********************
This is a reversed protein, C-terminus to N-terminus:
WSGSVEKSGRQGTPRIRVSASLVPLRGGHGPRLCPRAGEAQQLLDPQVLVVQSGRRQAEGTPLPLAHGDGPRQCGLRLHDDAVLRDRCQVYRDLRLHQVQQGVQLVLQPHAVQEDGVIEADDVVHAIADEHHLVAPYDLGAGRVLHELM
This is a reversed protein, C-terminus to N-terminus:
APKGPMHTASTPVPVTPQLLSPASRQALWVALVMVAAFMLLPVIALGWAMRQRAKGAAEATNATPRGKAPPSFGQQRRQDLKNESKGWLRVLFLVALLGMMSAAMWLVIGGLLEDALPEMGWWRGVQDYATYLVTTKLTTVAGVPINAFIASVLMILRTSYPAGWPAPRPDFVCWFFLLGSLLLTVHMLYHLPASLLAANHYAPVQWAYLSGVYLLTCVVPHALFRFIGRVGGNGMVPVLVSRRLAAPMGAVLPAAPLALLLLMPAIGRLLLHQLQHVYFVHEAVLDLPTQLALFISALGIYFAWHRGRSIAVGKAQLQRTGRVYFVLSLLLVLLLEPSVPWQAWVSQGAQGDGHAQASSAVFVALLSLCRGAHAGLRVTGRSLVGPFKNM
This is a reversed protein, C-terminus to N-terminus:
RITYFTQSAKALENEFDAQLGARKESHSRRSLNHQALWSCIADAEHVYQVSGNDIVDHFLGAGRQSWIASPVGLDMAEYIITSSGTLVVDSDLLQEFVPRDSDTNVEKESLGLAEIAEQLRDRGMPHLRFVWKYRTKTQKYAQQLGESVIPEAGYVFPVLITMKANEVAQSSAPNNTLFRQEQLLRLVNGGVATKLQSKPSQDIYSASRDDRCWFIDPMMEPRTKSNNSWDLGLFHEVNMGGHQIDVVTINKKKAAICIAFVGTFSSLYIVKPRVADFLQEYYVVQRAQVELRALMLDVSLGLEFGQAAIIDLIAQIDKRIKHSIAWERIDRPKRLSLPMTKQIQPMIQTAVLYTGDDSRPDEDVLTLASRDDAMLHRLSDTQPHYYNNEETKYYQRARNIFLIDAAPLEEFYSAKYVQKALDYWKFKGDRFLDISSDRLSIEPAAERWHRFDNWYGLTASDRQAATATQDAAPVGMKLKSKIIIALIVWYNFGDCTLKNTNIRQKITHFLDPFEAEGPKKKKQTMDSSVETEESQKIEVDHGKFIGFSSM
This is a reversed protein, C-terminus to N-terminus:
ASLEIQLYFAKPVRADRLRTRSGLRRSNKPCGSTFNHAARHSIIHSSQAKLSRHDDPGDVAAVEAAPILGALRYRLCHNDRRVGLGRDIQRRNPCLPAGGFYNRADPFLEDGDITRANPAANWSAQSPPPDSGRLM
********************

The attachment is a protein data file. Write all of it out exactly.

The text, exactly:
This is a reversed protein, C-terminus to N-terminus:
WSGSVEKSGRQGTPRIRVSASLVPLRGGHGPRLCPRAGEAQQLLDPQVLVVQSGRRQAEGTPLPLAHGDGPRQCGLRLHDDAVLRDRCQVYRDLRLHQVQQGVQLVLQPHAVQEDGVIEADDVVHAIADEHHLVAPYDLGAGRVLHELM
This is a reversed protein, C-terminus to N-terminus:
APKGPMHTASTPVPVTPQLLSPASRQALWVALVMVAAFMLLPVIALGWAMRQRAKGAAEATNATPRGKAPPSFGQQRRQDLKNESKGWLRVLFLVALLGMMSAAMWLVIGGLLEDALPEMGWWRGVQDYATYLVTTKLTTVAGVPINAFIASVLMILRTSYPAGWPAPRPDFVCWFFLLGSLLLTVHMLYHLPASLLAANHYAPVQWAYLSGVYLLTCVVPHALFRFIGRVGGNGMVPVLVSRRLAAPMGAVLPAAPLALLLLMPAIGRLLLHQLQHVYFVHEAVLDLPTQLALFISALGIYFAWHRGRSIAVGKAQLQRTGRVYFVLSLLLVLLLEPSVPWQAWVSQGAQGDGHAQASSAVFVALLSLCRGAHAGLRVTGRSLVGPFKNM
This is a reversed protein, C-terminus to N-terminus:
RITYFTQSAKALENEFDAQLGARKESHSRRSLNHQALWSCIADAEHVYQVSGNDIVDHFLGAGRQSWIASPVGLDMAEYIITSSGTLVVDSDLLQEFVPRDSDTNVEKESLGLAEIAEQLRDRGMPHLRFVWKYRTKTQKYAQQLGESVIPEAGYVFPVLITMKANEVAQSSAPNNTLFRQEQLLRLVNGGVATKLQSKPSQDIYSASRDDRCWFIDPMMEPRTKSNNSWDLGLFHEVNMGGHQIDVVTINKKKAAICIAFVGTFSSLYIVKPRVADFLQEYYVVQRAQVELRALMLDVSLGLEFGQAAIIDLIAQIDKRIKHSIAWERIDRPKRLSLPMTKQIQPMIQTAVLYTGDDSRPDEDVLTLASRDDAMLHRLSDTQPHYYNNEETKYYQRARNIFLIDAAPLEEFYSAKYVQKALDYWKFKGDRFLDISSDRLSIEPAAERWHRFDNWYGLTASDRQAATATQDAAPVGMKLKSKIIIALIVWYNFGDCTLKNTNIRQKITHFLDPFEAEGPKKKKQTMDSSVETEESQKIEVDHGKFIGFSSM
This is a reversed protein, C-terminus to N-terminus:
ASLEIQLYFAKPVRADRLRTRSGLRRSNKPCGSTFNHAARHSIIHSSQAKLSRHDDPGDVAAVEAAPILGALRYRLCHNDRRVGLGRDIQRRNPCLPAGGFYNRADPFLEDGDITRANPAANWSAQSPPPDSGRLM